The diatoms of the family Asterolampraceae and Azpeitia species were found in low numbers (generally one or two valves per slide) in southern Brazilian winter and summer net samples, as generally observed elsewhere. Only occasionally are Asterolampraceae species found in large numbers, as reported for Asteromphalus flabellatus in fall and winter (frequency of 61-100% in January) in Turkey (POLAT; ISIK, 2002) and A. heptactis off California (CUPP, 1943). In our study, A. flabellatus presented the highest frequency of occurrence and a wide spatial distribution compared to that of the other species. It was mainly observed in winter samples from nearshore to the shelf slope off both areas SMGC and AC, with higher occurrence frequency at SMGC. Northward in Brazilian coastal waters, A. flabellatus and A. heptactis were found under the influence of upwelling off Cabo Frio (23ºS; MACEDO et al., 1975; VALENTIN et al., 1985). Hernández-Becerril (1991) classified A. flabellatus as distributed worldwide in warm waters and A. heptactis as cosmopolitan. In the Southwestern Atlantic Ocean from 30ºS to 61ºS, a plankton study was conducted in spring and A. heptactis was classified as a subtropical species with a mean proportion of ca. 0.1%, while A. flabellatus was not mentioned (OLGUIN et al., 2006). However this species was found in Tropical/Subtropical surface sediments during several cruises in the Southwestern Atlantic together with Asteromphalus cleveanus Grunow and A. variabilis (Greville) Rattray,not found in our study, and Asterolampra marylandica and Spatangidium arachne (as Asteromphalus arachne) (ROMERO; HENSEN 2002).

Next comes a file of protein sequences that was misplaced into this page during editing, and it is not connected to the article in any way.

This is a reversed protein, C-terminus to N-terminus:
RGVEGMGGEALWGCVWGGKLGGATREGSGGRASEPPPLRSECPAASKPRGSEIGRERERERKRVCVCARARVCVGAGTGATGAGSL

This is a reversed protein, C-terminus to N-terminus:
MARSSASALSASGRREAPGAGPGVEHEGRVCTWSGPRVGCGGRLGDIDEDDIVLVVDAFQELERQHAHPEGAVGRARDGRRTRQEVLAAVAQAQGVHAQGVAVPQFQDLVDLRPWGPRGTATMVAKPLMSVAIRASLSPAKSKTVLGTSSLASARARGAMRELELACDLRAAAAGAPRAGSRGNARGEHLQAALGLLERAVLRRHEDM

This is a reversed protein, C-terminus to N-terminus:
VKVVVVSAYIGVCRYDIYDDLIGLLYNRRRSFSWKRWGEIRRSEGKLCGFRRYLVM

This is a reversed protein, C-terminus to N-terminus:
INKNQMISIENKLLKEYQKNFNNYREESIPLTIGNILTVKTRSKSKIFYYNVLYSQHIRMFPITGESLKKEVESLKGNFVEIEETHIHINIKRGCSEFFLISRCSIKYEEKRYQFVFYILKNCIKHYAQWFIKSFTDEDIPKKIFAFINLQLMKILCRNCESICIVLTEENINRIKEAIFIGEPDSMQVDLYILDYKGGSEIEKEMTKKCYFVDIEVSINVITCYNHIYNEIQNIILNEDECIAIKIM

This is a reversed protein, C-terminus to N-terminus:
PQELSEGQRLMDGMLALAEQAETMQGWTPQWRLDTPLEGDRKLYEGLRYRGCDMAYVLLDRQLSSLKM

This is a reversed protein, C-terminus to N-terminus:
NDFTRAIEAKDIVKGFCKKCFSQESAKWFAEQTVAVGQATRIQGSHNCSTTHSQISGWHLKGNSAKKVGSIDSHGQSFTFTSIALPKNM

Asterolampra marylandica is generally accepted as a warm water species (HASLE; SYVERSTSEN, 1996), however in Turkey, it was commonly (16-40%) recorded in winter in waters within a range of between 15-18 ºC (POLAT et al., 2000; POLAT, 2002). We found it only once at station 5 in winter, where Tropical Water prevailed in the upper 100 m of the water column.